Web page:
Friday, November 22, 2013

Preparing Potted Citrus Trees for Winter

My three citrus trees.
Those of you who've read my old gardening blog will know that I'd collected a fair number of citrus trees during the past few years.  Eight to be exact.  When we lived in Vermont, we had a fabulous green room that got lots of sun and warmth during the winter months.  Even so, my citrus trees would often show signs of stress by the time January arrived.  Indeed, it can be very challenging to maintain citrus trees indoors during our New England winters.  When we moved back to Massachusetts, I realized that we just didn't have enough natural indoor lighting  or space to support eight trees.  So sadly, I'm now I'm down to three - a meyer lemon, mandarinquat (cross between a mandarin orange and kumquat) and satsuma mandarin. 

My meyer lemon tree has many more blooms than usual this year.
Unfortunately, our home gets very little direct sunlight.  In fact, I don't think any of the rooms in our house gets more than a couple hours worth each day.  As a result, I've had to think long and hard about how I'll manage my citrus trees during the winter months moving forward.  These are some of the things I've come up with based on my past observation and experience. 

Pest Management - Scale and mites are probably the worst pests my citrus trees have had to contend with during the winter months.  Their populations tend to explode in the protected environment of a home.  A few weeks ago, I sprayed my trees with neem oil as a preemptive measure against any pest that might be present.  I regularly inspect my trees and have not found any evidence of scale (sticky leaves are a dead giveaway) but I will most likely spray my trees again before they are moved indoors permanently for the winter.  Citrus trees tolerate spraying much better while they are outdoors. 

Supplemental Light - Lack of light is probably the biggest issue effecting my citrus trees during the winter months.  Leaves that develop during this time are usually much larger than the leaves that develop while the trees are outside - a sure sign that they are not getting enough light.  I have fluorescent lights that I use to start my seedlings each spring.  While I hate to use electricity to grow something that isn't native to our part of the world, I plan to use them this winter if my trees start showing signs of stress.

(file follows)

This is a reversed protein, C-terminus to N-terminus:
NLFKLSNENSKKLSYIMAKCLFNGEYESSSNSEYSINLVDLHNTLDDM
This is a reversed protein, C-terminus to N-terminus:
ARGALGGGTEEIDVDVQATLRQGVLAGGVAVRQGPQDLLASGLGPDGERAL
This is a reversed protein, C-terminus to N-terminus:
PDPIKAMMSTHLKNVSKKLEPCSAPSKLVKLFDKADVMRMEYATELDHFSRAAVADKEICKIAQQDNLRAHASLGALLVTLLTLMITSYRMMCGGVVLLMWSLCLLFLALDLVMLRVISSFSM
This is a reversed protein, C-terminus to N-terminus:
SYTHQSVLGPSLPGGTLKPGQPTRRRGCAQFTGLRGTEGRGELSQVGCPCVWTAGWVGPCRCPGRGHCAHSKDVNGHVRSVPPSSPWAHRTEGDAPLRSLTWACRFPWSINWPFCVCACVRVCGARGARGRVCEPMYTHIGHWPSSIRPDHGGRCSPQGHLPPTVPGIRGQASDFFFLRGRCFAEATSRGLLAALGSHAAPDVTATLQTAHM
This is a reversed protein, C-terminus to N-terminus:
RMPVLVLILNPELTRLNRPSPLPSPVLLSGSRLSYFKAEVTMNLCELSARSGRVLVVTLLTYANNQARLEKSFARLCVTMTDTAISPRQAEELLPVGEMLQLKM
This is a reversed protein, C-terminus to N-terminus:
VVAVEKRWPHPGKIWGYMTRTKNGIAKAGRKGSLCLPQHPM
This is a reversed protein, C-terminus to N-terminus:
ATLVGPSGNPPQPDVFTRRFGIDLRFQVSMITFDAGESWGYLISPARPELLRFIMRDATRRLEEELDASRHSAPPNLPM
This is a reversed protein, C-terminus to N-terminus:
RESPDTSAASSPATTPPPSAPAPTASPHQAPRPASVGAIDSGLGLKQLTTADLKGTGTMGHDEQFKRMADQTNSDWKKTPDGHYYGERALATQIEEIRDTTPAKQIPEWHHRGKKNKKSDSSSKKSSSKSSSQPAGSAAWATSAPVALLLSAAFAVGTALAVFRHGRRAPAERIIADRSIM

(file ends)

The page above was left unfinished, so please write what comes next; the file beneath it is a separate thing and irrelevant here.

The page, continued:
Watering and Misting - I've made the mistake of watering my trees inconsistently or waiting too long in between waterings while they are indoors.  With the heat cranking and lack of humidity, you'd be surprised by how often the trees need watering.  During the summer time, potted citrus trees require a thorough soaking every few days as they actually like to be grown fairly root-bound, increasing the chance that the roots will dry out.  During the winter months, I've found that it's better to try to keep the soil damp to the touch, but never soaking wet, which calls for lighter but more frequent watering.  Even more important than this, however, is misting.  My trees perform much better indoors when misted once a day.  This also helps to keep pests in check. 

Food - I've come to learn that sometimes, I'm the main cause of why my citrus trees don't fair well when they are indoors.  In the past, I've fed my trees with slow release organic fertilizer three times a year - early spring, early-mid summer and late fall (usually when the trees are in full bloom).  I'm realizing now that the fall feeding might be doing more harm than good as the trees aren't getting much light during this time.  So this year, I'm skipping this feeding. 

Fhe Gardener Shuffle - I try to leave my trees outside as much as possible, even when the night time temperatues dip down into the mid-30's.  And when temperatures dip down lower, I will usually carry my trees in each night and back out each morning until daytime temperatures no longer reach into the 40's.  Just being outside in the fresh air for a few hours each day helps to keep the trees happy.

Mandarinquats are tart but sweeter than kumquats and have a wonderful scent. 
So only time will tell whether my trees will make it through this winter in decent shape.  Last year, all three of my trees were stripped completely of their leaves - if not from stress than by the local wildlife early last spring.  Remarkbly, they all developed new dense foliage by early summer.  So even if your trees look like are dead by late winter, give them some time and in most cases, they will recover. 


  1. Lack of light is the reason I don't grow any tropical trees. Well that and I tend to kill my indoor plants. My trusty aloe is the only one that has survived the decades.

  2. I've given up on growing citrus in our region, they are getting too heavy and big for us to shuffle them in and out for the winter. My brother in CA is caring for my citrus trees, I'll go pick the fruits around Chinese New Year, it's sad I don't get to enjoy watching them grow, c'est la vie!